This observation immediately gained my attention, because I recognised the caller as the director of the Australian Bureau of Criminal Intelligence who was also my father, Fred Silvester.
The reason for the call was that I had written a story that certain NSW police had advised Mafia boss "Aussie" Bob Trimbole to leave the country rather than risk having to give evidence to the Stewart Royal Commission on drugs.
Trimbole took the advice (there were others urging him to take an extended holiday) and in 1981 nicked off, dying six years later as a free man in Spain.
The story created a furore in Sydney, sparking the then NSW commissioner, that plodding plodder Cec Abbott, to declare the story false and malicious, while the police minister did the same.
I was interviewed by two embarrassed NSW detectives who showed a staggering lack of curiosity, and within a week this internal inquiry cleared everybody of everything.

Arthurs Seat and the Eagle

In another post I will tell you why we were down on the Mornington Peninsula but on our way home the sky was fairly clear so we thought we would travel up to Arthurs Seat to see what progress there had been with the construction of the new chair lift.

Even before the chair lift was built it was a popular area and look at this link to see Garden of the Moon. The first white man to ascend Arthurs Seat was Captain Mathew Flinders in 1802. That is very early in white Australia's history.

As you can see from the map, it is a very steep road up to Arthurs Seat (I can't preview this, so it may not work).,144.9520616,16z?hl=en

After the perplexing event at a kiddie ride and the subsequent horrific deaths at Dreamwold on Queensland's Gold Coast by way of an amusement park ride, it is perhaps not the best time to be opening any sort of ride for the amusement of the masses however, the new chairlift is to open on December the third.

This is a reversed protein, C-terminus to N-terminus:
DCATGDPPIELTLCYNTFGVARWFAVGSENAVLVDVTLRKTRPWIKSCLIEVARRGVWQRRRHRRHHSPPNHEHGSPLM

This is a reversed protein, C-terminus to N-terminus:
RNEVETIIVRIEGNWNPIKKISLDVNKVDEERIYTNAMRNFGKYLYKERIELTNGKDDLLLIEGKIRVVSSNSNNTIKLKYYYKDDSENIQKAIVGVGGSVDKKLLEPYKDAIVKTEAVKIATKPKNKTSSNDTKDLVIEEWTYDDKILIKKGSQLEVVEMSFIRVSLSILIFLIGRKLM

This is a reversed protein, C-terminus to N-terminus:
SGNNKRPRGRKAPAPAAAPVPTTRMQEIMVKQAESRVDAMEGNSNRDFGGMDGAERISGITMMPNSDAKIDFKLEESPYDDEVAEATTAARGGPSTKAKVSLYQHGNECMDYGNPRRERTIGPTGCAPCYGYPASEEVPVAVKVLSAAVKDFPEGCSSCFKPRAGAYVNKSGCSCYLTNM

The old chairlift opened in 1960, built by a Czech engineer, and had began to become unreliable and after causing some injuries to people and was finally and probably belatedly shut down in 2006.

The new ride is to be known as the Arthurs Seat Eagle and it looked mighty impressive to me. To our surprise, the cable began running while we were admiring the views and then some pods, or gondolas as they are known, began to turn up. The new chair lift was built by an Austrian company and the pods by a Swiss company, so that is reassuring, although things do go wrong in those countries too with such devices.

Here are a few photos and a 20 second video. The views are wonderful from atop Arthurs Seat. Looking north over Dromana and Safety Beach.

There is a restaurant, Arthurs, and an outdoor area once called Garden of the Moon. There is also a kiosk for we less well heeled types.